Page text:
Not black enough?

 When I watch the news, it’s very rare to see the good things that African Americans do, or really have done (outside of black history month). Now, I am a proud black woman, don’t ever get that confused, but when I see other young black women/girls on social media shaking their asses in their underwear or fighting I am saddened and a little ashamed that this is what people think of us. When I think of certain black single mothers and see the stereotype that I tried my hardest to stay away from, I am ashamed. Why? Because that’s what society thinks of when they see all of us. It doesn’t matter that I am not you and you are not me, it matters that we all check the black box on our applications. There are hundreds of successful black men and women, but those that stay in the spotlight are those that can barely string a sentence together without cussing or fighting or saying the n word. 

I have not ever been the type to want a prize or a cookie based solely on the fact that my skin is a fabulous dark brown, but in a world where we constantly cry out for the ability to be equals, there sure are a lot of “us” holding us back. When you post yourself all on the internet that way, that stays the image in people’s minds as every black person. When I was younger, my mother taught me not to see color at all, but she also told me that anything I was I would have to be 20 times better simply because I am female and black. I did not (and still do not) speak slang, instead of going to parties with the other children in my all black neighborhood I studied and worked and instead of seeing that as me choosing to have a different life than them they said I wanted to be white. Most of the teasing I’ve experienced came from other black people. Because instead of looking up to Nicki Minaj and calling myself a barbie or a bad bitch, I look up to Michelle Obama and call myself a strong, educated black woman.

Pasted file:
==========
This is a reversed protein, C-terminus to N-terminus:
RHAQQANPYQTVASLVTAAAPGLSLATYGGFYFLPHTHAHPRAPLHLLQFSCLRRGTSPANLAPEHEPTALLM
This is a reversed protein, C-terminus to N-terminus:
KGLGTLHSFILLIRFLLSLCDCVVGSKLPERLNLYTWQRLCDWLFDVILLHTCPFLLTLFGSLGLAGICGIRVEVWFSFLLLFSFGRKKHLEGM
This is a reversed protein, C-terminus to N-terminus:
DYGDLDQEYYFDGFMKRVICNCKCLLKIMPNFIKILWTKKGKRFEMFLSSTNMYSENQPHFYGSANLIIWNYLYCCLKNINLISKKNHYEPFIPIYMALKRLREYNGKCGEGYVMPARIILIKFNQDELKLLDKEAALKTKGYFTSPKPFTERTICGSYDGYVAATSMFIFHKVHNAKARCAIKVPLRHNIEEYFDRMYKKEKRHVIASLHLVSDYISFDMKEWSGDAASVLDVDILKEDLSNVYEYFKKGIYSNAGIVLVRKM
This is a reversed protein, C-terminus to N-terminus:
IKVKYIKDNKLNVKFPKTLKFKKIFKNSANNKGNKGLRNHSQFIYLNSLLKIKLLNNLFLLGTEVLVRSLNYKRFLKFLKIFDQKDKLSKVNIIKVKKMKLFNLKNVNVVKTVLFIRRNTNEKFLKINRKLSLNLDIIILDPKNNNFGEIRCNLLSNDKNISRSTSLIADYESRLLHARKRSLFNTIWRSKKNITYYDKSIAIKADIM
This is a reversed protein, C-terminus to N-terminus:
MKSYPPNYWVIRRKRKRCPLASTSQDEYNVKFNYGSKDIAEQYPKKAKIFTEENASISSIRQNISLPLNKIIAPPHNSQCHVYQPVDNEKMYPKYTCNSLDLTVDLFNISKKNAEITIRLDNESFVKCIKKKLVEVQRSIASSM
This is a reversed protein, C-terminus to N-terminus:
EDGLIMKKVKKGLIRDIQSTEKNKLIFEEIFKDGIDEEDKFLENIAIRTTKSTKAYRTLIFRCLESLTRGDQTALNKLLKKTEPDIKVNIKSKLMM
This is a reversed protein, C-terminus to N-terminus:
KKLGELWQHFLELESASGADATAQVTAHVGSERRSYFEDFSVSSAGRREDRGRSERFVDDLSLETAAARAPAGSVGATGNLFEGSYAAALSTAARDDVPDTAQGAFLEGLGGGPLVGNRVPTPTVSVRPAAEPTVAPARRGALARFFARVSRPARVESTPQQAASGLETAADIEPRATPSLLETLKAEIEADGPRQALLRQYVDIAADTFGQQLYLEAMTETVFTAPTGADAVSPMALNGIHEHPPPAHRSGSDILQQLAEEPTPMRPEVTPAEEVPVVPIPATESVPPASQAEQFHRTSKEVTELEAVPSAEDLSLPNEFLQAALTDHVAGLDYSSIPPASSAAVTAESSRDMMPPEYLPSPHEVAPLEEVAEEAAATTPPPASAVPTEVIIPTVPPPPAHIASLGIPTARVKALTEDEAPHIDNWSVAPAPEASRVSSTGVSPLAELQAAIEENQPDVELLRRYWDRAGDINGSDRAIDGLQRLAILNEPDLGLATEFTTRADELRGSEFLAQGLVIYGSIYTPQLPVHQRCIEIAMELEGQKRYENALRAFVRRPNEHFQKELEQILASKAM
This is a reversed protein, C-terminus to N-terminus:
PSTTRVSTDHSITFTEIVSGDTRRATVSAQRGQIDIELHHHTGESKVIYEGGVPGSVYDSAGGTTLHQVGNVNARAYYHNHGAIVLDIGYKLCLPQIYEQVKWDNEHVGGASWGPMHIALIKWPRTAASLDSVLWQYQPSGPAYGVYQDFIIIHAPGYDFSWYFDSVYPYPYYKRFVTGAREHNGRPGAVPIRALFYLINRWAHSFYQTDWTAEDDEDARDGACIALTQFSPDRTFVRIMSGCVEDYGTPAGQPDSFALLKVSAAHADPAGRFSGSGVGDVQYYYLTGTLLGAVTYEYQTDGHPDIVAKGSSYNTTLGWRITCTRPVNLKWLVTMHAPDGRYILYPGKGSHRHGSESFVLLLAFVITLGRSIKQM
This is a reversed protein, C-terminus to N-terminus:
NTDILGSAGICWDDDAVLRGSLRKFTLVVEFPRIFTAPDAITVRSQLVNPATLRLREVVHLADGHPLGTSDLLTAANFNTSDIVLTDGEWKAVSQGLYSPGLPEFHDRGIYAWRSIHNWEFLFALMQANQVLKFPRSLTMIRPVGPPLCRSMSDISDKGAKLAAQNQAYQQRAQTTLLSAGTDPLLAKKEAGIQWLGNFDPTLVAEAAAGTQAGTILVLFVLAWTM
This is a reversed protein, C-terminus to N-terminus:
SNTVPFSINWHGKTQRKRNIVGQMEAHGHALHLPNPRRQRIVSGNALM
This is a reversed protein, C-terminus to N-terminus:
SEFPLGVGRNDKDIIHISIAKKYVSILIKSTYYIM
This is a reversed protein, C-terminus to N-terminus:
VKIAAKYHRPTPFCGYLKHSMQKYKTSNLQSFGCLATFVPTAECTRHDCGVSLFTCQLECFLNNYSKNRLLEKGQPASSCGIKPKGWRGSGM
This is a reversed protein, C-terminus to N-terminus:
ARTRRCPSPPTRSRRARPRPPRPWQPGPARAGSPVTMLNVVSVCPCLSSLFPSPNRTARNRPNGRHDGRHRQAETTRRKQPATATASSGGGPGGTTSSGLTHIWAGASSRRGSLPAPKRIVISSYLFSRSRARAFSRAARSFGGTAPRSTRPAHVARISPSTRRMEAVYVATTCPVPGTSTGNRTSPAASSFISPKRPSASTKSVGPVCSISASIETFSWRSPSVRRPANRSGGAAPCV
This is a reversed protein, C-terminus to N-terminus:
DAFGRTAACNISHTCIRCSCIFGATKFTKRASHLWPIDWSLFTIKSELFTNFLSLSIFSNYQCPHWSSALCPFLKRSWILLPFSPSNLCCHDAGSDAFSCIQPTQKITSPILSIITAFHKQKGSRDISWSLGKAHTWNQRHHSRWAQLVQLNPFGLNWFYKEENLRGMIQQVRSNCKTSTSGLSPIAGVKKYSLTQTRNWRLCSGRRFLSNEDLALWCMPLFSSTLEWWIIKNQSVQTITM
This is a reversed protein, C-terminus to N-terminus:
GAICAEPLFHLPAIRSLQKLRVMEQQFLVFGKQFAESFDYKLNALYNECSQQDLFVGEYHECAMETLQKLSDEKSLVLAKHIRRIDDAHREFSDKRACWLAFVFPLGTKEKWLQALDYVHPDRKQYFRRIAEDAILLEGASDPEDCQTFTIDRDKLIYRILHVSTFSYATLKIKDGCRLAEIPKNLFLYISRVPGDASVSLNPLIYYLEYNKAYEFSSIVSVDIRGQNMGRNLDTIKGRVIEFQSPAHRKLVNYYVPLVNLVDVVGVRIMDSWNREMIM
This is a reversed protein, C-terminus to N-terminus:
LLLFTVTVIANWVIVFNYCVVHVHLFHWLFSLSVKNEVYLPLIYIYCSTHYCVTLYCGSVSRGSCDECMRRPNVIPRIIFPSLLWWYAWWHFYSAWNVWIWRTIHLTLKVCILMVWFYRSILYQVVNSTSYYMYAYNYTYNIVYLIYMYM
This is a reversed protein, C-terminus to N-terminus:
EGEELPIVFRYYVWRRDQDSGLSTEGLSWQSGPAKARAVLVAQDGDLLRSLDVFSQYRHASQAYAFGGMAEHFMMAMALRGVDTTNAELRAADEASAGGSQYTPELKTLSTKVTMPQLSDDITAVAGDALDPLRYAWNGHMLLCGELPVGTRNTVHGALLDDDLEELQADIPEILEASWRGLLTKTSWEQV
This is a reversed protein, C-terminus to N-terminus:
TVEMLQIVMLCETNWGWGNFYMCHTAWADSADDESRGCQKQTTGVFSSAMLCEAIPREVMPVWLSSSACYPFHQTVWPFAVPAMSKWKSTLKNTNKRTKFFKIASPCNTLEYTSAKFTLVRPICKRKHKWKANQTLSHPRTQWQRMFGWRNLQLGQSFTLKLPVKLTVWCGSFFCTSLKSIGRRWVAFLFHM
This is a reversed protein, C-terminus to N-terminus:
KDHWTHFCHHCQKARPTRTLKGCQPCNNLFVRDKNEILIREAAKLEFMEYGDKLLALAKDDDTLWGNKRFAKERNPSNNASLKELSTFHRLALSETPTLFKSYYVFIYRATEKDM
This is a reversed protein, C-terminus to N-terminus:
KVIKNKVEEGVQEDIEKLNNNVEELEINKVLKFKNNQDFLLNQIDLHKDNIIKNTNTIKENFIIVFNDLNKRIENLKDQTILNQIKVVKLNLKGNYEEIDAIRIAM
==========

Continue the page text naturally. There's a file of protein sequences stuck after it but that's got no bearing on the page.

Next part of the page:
When I was younger, I really couldn’t understand why it was so hard for my peers to see that you don’t have to be a drug dealer just because you’re black, and that adhering to stereotypes just makes them ignorant and not more black than me. Living in WV, its difficult to deal with the racial issues that come with traveling to certain places but also dealing with them from my own race. My own race, that tried to have a party to “turn up” for MLK because that is what he stood for; because he and so many others died so that we can coin phrases like “turn up” and “thot” and kill each other instead of going to school or voting or capitalizing on our rights that were fought for and earned.